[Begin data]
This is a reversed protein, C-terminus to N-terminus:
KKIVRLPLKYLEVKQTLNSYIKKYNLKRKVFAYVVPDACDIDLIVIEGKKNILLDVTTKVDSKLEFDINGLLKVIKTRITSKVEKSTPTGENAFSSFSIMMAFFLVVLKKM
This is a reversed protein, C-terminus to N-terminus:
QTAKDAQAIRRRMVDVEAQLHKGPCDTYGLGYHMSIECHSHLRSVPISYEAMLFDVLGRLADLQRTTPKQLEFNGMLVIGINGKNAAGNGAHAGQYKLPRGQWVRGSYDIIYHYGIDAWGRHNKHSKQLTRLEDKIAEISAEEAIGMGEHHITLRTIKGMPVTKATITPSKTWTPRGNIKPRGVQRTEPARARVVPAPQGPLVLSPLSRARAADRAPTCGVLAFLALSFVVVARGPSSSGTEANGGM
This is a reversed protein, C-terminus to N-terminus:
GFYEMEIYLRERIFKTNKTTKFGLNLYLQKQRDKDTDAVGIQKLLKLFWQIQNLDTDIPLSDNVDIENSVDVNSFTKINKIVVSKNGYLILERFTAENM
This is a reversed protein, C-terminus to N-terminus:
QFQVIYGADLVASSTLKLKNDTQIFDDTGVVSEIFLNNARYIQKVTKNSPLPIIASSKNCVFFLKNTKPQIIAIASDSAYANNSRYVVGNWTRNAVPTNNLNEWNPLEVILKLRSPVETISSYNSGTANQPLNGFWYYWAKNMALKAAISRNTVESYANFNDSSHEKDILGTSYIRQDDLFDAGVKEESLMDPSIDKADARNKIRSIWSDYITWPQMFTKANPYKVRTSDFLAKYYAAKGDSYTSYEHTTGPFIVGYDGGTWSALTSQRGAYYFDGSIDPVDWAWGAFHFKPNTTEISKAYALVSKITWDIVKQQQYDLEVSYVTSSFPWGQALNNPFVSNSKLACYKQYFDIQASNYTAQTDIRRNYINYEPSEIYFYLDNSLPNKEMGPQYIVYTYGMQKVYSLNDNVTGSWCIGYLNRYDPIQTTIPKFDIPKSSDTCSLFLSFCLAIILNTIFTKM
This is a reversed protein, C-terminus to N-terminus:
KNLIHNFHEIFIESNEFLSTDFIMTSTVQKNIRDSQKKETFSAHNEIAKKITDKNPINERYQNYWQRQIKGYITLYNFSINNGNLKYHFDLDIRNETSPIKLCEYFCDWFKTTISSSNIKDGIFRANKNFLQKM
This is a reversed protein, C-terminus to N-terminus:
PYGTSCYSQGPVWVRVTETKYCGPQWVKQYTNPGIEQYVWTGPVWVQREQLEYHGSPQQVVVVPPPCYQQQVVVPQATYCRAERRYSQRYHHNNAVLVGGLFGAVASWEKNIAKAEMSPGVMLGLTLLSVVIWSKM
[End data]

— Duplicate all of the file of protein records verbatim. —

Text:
This is a reversed protein, C-terminus to N-terminus:
KKIVRLPLKYLEVKQTLNSYIKKYNLKRKVFAYVVPDACDIDLIVIEGKKNILLDVTTKVDSKLEFDINGLLKVIKTRITSKVEKSTPTGENAFSSFSIMMAFFLVVLKKM
This is a reversed protein, C-terminus to N-terminus:
QTAKDAQAIRRRMVDVEAQLHKGPCDTYGLGYHMSIECHSHLRSVPISYEAMLFDVLGRLADLQRTTPKQLEFNGMLVIGINGKNAAGNGAHAGQYKLPRGQWVRGSYDIIYHYGIDAWGRHNKHSKQLTRLEDKIAEISAEEAIGMGEHHITLRTIKGMPVTKATITPSKTWTPRGNIKPRGVQRTEPARARVVPAPQGPLVLSPLSRARAADRAPTCGVLAFLALSFVVVARGPSSSGTEANGGM
This is a reversed protein, C-terminus to N-terminus:
GFYEMEIYLRERIFKTNKTTKFGLNLYLQKQRDKDTDAVGIQKLLKLFWQIQNLDTDIPLSDNVDIENSVDVNSFTKINKIVVSKNGYLILERFTAENM
This is a reversed protein, C-terminus to N-terminus:
QFQVIYGADLVASSTLKLKNDTQIFDDTGVVSEIFLNNARYIQKVTKNSPLPIIASSKNCVFFLKNTKPQIIAIASDSAYANNSRYVVGNWTRNAVPTNNLNEWNPLEVILKLRSPVETISSYNSGTANQPLNGFWYYWAKNMALKAAISRNTVESYANFNDSSHEKDILGTSYIRQDDLFDAGVKEESLMDPSIDKADARNKIRSIWSDYITWPQMFTKANPYKVRTSDFLAKYYAAKGDSYTSYEHTTGPFIVGYDGGTWSALTSQRGAYYFDGSIDPVDWAWGAFHFKPNTTEISKAYALVSKITWDIVKQQQYDLEVSYVTSSFPWGQALNNPFVSNSKLACYKQYFDIQASNYTAQTDIRRNYINYEPSEIYFYLDNSLPNKEMGPQYIVYTYGMQKVYSLNDNVTGSWCIGYLNRYDPIQTTIPKFDIPKSSDTCSLFLSFCLAIILNTIFTKM
This is a reversed protein, C-terminus to N-terminus:
KNLIHNFHEIFIESNEFLSTDFIMTSTVQKNIRDSQKKETFSAHNEIAKKITDKNPINERYQNYWQRQIKGYITLYNFSINNGNLKYHFDLDIRNETSPIKLCEYFCDWFKTTISSSNIKDGIFRANKNFLQKM
This is a reversed protein, C-terminus to N-terminus:
PYGTSCYSQGPVWVRVTETKYCGPQWVKQYTNPGIEQYVWTGPVWVQREQLEYHGSPQQVVVVPPPCYQQQVVVPQATYCRAERRYSQRYHHNNAVLVGGLFGAVASWEKNIAKAEMSPGVMLGLTLLSVVIWSKM